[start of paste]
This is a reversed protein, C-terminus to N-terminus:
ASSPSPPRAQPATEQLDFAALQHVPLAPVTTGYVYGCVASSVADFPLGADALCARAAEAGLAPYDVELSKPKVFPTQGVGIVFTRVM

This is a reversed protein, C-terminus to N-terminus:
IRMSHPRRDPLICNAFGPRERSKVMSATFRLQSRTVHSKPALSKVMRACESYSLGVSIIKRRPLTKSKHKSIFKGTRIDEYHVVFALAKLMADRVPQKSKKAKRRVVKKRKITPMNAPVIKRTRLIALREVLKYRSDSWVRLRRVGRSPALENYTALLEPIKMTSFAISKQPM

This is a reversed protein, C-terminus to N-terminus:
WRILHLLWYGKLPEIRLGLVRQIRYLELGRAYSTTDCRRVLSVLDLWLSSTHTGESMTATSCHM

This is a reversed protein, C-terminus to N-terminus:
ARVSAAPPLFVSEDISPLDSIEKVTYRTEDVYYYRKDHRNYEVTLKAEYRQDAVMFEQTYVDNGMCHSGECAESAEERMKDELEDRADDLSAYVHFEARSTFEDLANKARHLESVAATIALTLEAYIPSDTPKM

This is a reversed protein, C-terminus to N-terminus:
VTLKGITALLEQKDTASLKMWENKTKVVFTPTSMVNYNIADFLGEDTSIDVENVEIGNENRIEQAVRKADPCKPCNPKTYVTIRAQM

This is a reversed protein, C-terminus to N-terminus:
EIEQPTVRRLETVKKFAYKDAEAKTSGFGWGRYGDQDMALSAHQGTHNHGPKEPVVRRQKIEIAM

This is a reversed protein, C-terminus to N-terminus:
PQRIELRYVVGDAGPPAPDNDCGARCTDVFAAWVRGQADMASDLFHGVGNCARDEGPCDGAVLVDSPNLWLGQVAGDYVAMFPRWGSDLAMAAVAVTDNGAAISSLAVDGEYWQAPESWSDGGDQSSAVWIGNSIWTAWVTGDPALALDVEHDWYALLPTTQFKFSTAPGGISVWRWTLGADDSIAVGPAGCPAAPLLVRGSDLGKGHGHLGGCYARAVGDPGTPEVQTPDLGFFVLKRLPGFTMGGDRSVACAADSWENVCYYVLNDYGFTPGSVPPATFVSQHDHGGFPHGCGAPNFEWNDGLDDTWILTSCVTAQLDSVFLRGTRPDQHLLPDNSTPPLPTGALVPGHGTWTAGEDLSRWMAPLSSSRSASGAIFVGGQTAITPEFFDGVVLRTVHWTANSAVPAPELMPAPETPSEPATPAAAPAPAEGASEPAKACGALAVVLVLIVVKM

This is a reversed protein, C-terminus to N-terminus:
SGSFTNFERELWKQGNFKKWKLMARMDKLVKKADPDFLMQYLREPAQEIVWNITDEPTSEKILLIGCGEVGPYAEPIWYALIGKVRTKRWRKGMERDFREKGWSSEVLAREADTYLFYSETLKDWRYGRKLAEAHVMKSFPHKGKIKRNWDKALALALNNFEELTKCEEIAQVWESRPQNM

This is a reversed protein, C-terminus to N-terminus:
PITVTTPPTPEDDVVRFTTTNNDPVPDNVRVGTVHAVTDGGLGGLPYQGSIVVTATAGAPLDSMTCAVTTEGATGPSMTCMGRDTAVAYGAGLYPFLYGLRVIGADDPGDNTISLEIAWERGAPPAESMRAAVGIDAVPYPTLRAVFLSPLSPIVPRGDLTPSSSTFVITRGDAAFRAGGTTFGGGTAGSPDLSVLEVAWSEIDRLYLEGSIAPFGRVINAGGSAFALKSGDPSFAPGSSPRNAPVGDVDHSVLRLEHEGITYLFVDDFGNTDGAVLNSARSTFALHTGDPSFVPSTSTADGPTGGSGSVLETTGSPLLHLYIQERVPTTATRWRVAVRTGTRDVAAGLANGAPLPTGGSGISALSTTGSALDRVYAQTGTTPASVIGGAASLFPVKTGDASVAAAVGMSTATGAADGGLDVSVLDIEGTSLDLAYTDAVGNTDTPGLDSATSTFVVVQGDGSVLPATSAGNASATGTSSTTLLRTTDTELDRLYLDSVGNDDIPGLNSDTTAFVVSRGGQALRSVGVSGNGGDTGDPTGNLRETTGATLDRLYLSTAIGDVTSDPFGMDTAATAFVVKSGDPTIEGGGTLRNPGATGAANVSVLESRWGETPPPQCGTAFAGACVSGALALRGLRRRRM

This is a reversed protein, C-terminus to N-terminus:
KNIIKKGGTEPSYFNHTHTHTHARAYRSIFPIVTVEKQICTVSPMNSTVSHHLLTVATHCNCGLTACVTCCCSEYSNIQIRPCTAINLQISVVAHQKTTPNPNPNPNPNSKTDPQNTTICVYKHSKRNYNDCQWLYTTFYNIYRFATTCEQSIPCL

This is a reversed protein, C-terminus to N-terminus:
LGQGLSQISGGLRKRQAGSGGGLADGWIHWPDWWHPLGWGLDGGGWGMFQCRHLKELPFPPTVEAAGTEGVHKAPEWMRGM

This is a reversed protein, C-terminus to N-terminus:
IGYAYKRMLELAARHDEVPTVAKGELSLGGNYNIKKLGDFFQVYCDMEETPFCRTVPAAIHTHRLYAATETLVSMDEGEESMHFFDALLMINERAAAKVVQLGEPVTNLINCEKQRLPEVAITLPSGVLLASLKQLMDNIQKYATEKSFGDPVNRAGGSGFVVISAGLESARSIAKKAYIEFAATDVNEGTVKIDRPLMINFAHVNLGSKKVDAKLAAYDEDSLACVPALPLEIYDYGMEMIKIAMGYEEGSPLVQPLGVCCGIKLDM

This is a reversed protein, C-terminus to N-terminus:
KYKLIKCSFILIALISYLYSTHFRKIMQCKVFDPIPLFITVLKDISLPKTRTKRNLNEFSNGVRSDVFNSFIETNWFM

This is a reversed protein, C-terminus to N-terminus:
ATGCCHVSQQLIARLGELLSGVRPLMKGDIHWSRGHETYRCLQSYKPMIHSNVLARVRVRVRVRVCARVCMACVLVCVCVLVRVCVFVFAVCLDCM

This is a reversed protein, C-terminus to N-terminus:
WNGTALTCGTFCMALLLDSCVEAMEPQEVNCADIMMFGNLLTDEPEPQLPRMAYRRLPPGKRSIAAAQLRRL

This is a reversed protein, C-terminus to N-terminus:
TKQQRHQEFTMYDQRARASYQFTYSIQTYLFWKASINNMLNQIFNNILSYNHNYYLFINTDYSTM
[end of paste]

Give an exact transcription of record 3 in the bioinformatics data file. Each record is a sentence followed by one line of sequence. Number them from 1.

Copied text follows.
This is a reversed protein, C-terminus to N-terminus:
WRILHLLWYGKLPEIRLGLVRQIRYLELGRAYSTTDCRRVLSVLDLWLSSTHTGESMTATSCHM